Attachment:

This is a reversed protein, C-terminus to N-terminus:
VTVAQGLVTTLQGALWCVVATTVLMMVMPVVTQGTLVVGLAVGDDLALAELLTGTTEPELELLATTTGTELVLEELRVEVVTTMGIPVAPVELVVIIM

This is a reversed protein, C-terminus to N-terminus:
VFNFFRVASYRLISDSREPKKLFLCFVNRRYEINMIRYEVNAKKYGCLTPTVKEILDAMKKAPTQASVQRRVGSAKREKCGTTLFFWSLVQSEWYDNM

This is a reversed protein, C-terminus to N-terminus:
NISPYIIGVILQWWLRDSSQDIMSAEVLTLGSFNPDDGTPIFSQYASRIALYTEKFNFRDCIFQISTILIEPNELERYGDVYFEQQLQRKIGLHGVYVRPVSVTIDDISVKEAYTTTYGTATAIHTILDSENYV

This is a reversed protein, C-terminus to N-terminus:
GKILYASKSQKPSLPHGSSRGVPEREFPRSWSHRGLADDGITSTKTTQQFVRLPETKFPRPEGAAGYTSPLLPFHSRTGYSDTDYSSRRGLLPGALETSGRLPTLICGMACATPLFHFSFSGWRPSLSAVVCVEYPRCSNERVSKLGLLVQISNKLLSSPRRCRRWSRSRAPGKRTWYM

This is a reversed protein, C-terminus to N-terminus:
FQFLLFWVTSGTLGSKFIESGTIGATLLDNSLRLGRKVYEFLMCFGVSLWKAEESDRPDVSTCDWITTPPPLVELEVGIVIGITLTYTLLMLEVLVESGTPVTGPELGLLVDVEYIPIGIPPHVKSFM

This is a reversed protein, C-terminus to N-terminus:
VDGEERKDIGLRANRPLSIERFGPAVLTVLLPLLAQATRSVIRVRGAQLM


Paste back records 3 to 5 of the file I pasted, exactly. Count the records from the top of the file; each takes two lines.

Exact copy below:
This is a reversed protein, C-terminus to N-terminus:
NISPYIIGVILQWWLRDSSQDIMSAEVLTLGSFNPDDGTPIFSQYASRIALYTEKFNFRDCIFQISTILIEPNELERYGDVYFEQQLQRKIGLHGVYVRPVSVTIDDISVKEAYTTTYGTATAIHTILDSENYV

This is a reversed protein, C-terminus to N-terminus:
GKILYASKSQKPSLPHGSSRGVPEREFPRSWSHRGLADDGITSTKTTQQFVRLPETKFPRPEGAAGYTSPLLPFHSRTGYSDTDYSSRRGLLPGALETSGRLPTLICGMACATPLFHFSFSGWRPSLSAVVCVEYPRCSNERVSKLGLLVQISNKLLSSPRRCRRWSRSRAPGKRTWYM

This is a reversed protein, C-terminus to N-terminus:
FQFLLFWVTSGTLGSKFIESGTIGATLLDNSLRLGRKVYEFLMCFGVSLWKAEESDRPDVSTCDWITTPPPLVELEVGIVIGITLTYTLLMLEVLVESGTPVTGPELGLLVDVEYIPIGIPPHVKSFM